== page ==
Then I realized the "M" didn't look so "M."

Upon closer inspection I saw the tag read: "Medium - Women." I had stumbled into the Ladies Section - which was really strange because looking at the store as I walked in, I would have sworn there was no Ladies Section at all!

I hastily put the shirt back, looking around sheepishly as if someone might have seen my error. It was then I noticed a few other parent-types who looked as confused as I, wandering among the perfectly happy, younger shoppers the store was designed for.

By this time I was curious to see how long it would take for someone to offer to help me. A few moments later a woman, who seemed far more frustrated than I at that point, was noticed by a sales associate who came to help her. Within a few seconds I was approached by an extremely kind young man who offered to help me – which took me by surprise at first because he was dressed like the shoppers in the store and had no name tag or store identifier of any kind. Thankfully, he understood what I was looking for, was quick to help me and I was able to make my purchases and leave with a sense of success.

So what’s the point of all this? Is it that:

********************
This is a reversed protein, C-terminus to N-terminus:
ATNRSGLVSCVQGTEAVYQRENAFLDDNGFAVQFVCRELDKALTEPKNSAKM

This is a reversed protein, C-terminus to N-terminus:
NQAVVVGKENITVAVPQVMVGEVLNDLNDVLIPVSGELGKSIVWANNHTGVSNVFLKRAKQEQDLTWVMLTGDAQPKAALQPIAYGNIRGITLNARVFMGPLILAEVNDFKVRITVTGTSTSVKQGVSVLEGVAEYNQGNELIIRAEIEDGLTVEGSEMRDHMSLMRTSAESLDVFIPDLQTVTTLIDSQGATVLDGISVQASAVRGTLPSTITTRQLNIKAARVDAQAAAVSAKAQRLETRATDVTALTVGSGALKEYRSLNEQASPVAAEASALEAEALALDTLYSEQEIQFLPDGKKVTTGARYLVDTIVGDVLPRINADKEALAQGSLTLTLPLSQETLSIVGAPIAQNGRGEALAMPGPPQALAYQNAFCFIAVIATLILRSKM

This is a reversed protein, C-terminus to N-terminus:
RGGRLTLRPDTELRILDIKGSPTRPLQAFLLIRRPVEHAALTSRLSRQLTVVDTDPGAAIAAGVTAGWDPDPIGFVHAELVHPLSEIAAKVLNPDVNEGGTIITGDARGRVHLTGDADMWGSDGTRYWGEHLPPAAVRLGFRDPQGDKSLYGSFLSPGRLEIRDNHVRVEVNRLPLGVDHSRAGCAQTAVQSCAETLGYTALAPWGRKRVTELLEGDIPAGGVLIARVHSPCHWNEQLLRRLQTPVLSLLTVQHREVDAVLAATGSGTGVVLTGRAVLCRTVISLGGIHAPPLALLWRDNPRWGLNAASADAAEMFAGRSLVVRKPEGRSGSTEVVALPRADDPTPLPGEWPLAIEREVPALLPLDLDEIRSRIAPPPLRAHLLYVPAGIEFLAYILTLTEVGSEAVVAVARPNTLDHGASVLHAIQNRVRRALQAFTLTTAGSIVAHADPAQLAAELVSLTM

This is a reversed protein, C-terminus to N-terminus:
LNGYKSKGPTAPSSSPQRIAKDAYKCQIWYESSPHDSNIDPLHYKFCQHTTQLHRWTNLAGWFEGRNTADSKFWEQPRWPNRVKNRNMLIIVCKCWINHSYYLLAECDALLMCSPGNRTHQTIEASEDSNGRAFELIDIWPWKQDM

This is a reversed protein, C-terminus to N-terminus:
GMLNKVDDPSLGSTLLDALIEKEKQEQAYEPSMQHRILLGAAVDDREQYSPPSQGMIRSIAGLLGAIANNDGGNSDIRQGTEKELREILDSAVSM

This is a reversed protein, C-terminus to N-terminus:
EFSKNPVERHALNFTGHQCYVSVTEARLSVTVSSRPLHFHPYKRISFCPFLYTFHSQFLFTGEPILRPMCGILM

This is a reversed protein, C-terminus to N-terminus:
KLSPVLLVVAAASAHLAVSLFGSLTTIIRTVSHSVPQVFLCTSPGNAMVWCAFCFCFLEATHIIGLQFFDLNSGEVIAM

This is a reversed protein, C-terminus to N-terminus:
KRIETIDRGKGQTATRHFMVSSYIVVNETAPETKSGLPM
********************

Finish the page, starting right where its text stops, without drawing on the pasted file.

• Stores should merchandize differently so that older relatives can find stuff?
  • Women's sections should be easily identified?
  • Sales folks should wear name tags?
No. It’s actually none of these. It’s about maximizing productivity and customer satisfaction by training and deploying sales staff to achieve the greatest, most profitable results.

So, to go back to our example, here’s how management could have evaluated the customer base along with the actions/deployment they could have assigned their staff:

The Primary Market: Men my sons’ ages. They know what they want or they’ve already bought it on-line and are there to pick it up.
  • Action/Deployment: None. They don’t want or need help.
The Secondary Market: Women in the same age group. They also know where they’re going because they’ve visited the store before or are there with a friend.
  • Action/Deployment: If they need help, they’ll ask. Otherwise, if they’re there simply to browse or hang out, leave them to it. No action necessary.
Anyone Not Within Those Groups:  Anyone who looks like a parent, comes in with a parent or has small kids in tow is part of this group. Trust me. We’re there to buy something, exchange something or return something. We can tell you what we need in 30 seconds and be out in 10 minutes - but we need your help. 
  • Action/Deployment: Train staff to acknowledge people as they come in the store. This DOES NOT mean saying the same rote greeting to everyone who enters. It DOES mean acknowledging each customer as they enter – because then staff can do that quick assessment and will know what to do next: i.e. smile and nod; say a friendly ‘Hello’; or immediately approach the customer and offer help.
Make sure staff who are re-stocking or otherwise on the floor are on the lookout for this group and that all employees have name tags - because otherwise, the staff look like customers and the real customers don’t know who to ask for help unless the employees are standing at the counter.